The key to making the devices work, he and other experts said, is to figure out how best to process the immense amounts of information they generate.
The AP inquiry of correctional agencies found that policies on how to handle alerts vary. In Kentucky and Ohio, state probation or parole officers only respond to alerts during regular business hours. In other places, coverage exists around-the-clock.
Some agencies hire monitoring companies to do an initial screening of alarms. Others tackle that task themselves.
In many cases, alerts about things such as low batteries or lost GPS signals can be resolved by asking an offender to recharge or go to a window to recapture the satellite signal. Alerts that can't be resolved immediately are usually sent to field officers through pages, texts or emails. In most states, officials rarely respond in person because so many alerts can be cleared with a phone call.
While many agencies have detailed protocols in place, others have none.
In Florida, after a man on a GPS monitor was accused in an Easter Sunday shooting in the city of Apopka, administrators in the state's Ninth Judicial Circuit Court pointed to a "lack of procedures" for handling alarms.
In a June 7 report, court administrators said the small monitoring company that had been watching the suspect had just one person on call to track 81 people, and no system for notifying law enforcement or the courts about GPS violations. After the shooting, it took six hours for the company to notify anyone that the suspect had removed his tracker and disappeared.
Even when procedures are in place, they aren't always followed. For example, a 2010 audit of the federal probation office in northern New York found lapses that included officers not making their required number of in-person visits with people in monitoring programs.
A new review conducted after Renz cut off his bracelet found that even though his monitor had sent multiple tamper alerts over several weeks, officers neither inspected his equipment nor documented the alerts in his case file.
"In most instances, the probation office took no action in response to the alerts at all. When action was taken, it was limited to the probation officer verbally admonishing the defendant to `stop messing with the transmitter,' the report said.
In a June 14 letter to a New York congressman, Judge Thomas Hogan, director of the Administrative Office of the U.S. Courts, said Renz was not supervised in a typical manner, and that the office had since made substantial changes, including reorganizing the monitoring unit, retraining staff and "dismissing and demoting certain probation office personnel."
In Tennessee, a government audit last summer looked at a sample of 68 GPS offenders and found that officers with the state's Board of Probation and Parole had failed to clear or confirm 80 percent of the 11,347 alerts they generated over 10 months. That included thousands of alarms set off by people leaving home when they weren't supposed to or entering places they had been told to avoid.
The report also found that offenders placed on monitors because they were deemed to need extra supervision actually got less because corrections officials routinely skipped tasks such as verifying that sex offenders were attending mandatory counseling sessions.
In response, the state Department of Correction noted that officers in the tracking unit had an average caseload of 40 offenders -- more than the 25 suggested by the American Probation and Parole Association. It also noted that a center that had been screening alarms 24 hours a day was closed due to budget cuts in 2011, at a time when state lawmakers had more than doubled the number of sex offenders required to get bracelets.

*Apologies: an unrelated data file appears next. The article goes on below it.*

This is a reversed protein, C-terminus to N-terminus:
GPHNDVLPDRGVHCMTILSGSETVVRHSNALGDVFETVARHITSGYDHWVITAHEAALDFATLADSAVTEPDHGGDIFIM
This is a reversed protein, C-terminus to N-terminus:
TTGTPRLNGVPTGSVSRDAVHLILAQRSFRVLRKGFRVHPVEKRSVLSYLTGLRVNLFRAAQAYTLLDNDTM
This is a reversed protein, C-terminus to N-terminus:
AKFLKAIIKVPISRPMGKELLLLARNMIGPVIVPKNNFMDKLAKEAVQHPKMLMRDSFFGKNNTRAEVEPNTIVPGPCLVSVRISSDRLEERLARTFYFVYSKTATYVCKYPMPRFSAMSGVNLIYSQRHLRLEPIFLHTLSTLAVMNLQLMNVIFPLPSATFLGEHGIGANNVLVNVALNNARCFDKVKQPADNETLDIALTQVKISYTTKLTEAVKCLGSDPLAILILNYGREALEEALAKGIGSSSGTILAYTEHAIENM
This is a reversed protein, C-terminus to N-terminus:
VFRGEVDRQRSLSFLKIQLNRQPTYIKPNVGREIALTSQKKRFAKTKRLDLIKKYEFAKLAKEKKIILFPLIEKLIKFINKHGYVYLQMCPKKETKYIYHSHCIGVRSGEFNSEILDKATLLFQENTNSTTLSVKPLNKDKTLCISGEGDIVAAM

In several states, agencies are making changes.
After the March slaying of Colorado Department of Corrections chief Tom Clements, the state began requiring parole officers to respond to tamper alerts within two hours. The suspect in Clements' death, Evan Ebel, was killed in a shootout with Texas authorities.
In 2011, California began requiring the companies that provide ankle bracelets to sort routine alerts from more urgent ones to help overwhelmed parole officers. Still, earlier this year state officials admitted that thousands of sex offenders had slipped their bracelets and become fugitives.
Legislators there are pushing for more serious punishments for removing a bracelet. Said Democratic state Sen. Ted Lieu: "Dangerous parolees do not cut off their GPS devices because they want to go to church unmonitored."
U.S. Rep. Dan Maffei, a Democrat who represents upstate New York, said he wants to make it a federal crime to tamper with a monitor.
Since the Apopka and Okafor cases, the chief judge of Florida's Ninth Judicial Circuit Court has suspended nearly all electronic monitoring of criminal defendants while the programs are reformulated.
In the Okafor case, an internal affairs report found that officers in the Orange County Corrections Department program weren't on duty to respond to alerts after 9 p.m., and staffing was so tight that disciplinary hearings weren't scheduled for offenders with violations. One supervisor told investigators the monitoring equipment, supplied by 3M, was issuing so many email alerts that it had caused confusion about which were legitimate.
Chris Defant, a technology manager with 3M, said some users of the technology are still working to refine their procedures, while others have designed their policies in ways that generate few alarms.
In Florida, Orange County spokesman Steve Triggs said the real problem was such monitoring programs were "never really designed for the Okafors of the world." Prosecutors had argued at a bail hearing that Okafor was too dangerous to be released. Okafor has pleaded not guilty to the home invasion and the shootings. His lawyer, Joseph Haynes Davis, said his client is innocent. Okafor is behind bars awaiting trial.